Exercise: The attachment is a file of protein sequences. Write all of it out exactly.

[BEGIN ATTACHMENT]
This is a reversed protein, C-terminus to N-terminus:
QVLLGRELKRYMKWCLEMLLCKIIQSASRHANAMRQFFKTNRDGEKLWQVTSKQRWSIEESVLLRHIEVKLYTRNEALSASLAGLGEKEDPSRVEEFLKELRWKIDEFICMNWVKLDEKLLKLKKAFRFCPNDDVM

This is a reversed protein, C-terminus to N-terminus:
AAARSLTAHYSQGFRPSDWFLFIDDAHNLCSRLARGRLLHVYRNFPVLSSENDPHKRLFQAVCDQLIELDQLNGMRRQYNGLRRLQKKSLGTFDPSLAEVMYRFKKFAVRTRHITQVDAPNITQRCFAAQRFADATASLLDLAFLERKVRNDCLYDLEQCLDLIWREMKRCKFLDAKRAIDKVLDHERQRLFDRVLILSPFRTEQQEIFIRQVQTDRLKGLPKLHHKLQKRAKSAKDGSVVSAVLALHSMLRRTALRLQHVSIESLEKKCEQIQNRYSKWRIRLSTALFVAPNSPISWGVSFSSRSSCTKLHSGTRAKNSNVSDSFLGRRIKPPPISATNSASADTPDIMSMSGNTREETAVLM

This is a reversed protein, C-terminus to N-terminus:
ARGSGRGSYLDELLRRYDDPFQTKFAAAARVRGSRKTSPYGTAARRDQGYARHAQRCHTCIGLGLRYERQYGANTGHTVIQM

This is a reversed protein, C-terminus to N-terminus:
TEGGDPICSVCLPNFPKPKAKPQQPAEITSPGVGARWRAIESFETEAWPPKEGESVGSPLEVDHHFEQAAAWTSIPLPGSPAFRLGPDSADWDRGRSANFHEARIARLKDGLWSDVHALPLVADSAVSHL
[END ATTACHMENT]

This is a reversed protein, C-terminus to N-terminus:
QVLLGRELKRYMKWCLEMLLCKIIQSASRHANAMRQFFKTNRDGEKLWQVTSKQRWSIEESVLLRHIEVKLYTRNEALSASLAGLGEKEDPSRVEEFLKELRWKIDEFICMNWVKLDEKLLKLKKAFRFCPNDDVM

This is a reversed protein, C-terminus to N-terminus:
AAARSLTAHYSQGFRPSDWFLFIDDAHNLCSRLARGRLLHVYRNFPVLSSENDPHKRLFQAVCDQLIELDQLNGMRRQYNGLRRLQKKSLGTFDPSLAEVMYRFKKFAVRTRHITQVDAPNITQRCFAAQRFADATASLLDLAFLERKVRNDCLYDLEQCLDLIWREMKRCKFLDAKRAIDKVLDHERQRLFDRVLILSPFRTEQQEIFIRQVQTDRLKGLPKLHHKLQKRAKSAKDGSVVSAVLALHSMLRRTALRLQHVSIESLEKKCEQIQNRYSKWRIRLSTALFVAPNSPISWGVSFSSRSSCTKLHSGTRAKNSNVSDSFLGRRIKPPPISATNSASADTPDIMSMSGNTREETAVLM

This is a reversed protein, C-terminus to N-terminus:
ARGSGRGSYLDELLRRYDDPFQTKFAAAARVRGSRKTSPYGTAARRDQGYARHAQRCHTCIGLGLRYERQYGANTGHTVIQM

This is a reversed protein, C-terminus to N-terminus:
TEGGDPICSVCLPNFPKPKAKPQQPAEITSPGVGARWRAIESFETEAWPPKEGESVGSPLEVDHHFEQAAAWTSIPLPGSPAFRLGPDSADWDRGRSANFHEARIARLKDGLWSDVHALPLVADSAVSHL